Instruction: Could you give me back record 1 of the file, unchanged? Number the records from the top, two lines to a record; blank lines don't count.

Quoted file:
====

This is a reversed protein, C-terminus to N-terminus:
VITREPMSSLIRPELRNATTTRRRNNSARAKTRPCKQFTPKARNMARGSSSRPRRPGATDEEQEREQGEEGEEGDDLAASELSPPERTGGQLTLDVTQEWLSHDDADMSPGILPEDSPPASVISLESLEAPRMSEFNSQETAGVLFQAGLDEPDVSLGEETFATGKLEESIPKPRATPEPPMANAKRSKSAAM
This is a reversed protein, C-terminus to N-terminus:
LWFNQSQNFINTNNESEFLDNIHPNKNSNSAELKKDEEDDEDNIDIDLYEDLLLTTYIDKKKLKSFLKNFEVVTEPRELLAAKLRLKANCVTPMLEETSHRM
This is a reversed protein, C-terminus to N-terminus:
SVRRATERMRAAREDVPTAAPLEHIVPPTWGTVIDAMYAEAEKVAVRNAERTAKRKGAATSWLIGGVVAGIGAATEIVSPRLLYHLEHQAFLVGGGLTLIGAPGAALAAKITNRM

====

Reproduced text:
This is a reversed protein, C-terminus to N-terminus:
VITREPMSSLIRPELRNATTTRRRNNSARAKTRPCKQFTPKARNMARGSSSRPRRPGATDEEQEREQGEEGEEGDDLAASELSPPERTGGQLTLDVTQEWLSHDDADMSPGILPEDSPPASVISLESLEAPRMSEFNSQETAGVLFQAGLDEPDVSLGEETFATGKLEESIPKPRATPEPPMANAKRSKSAAM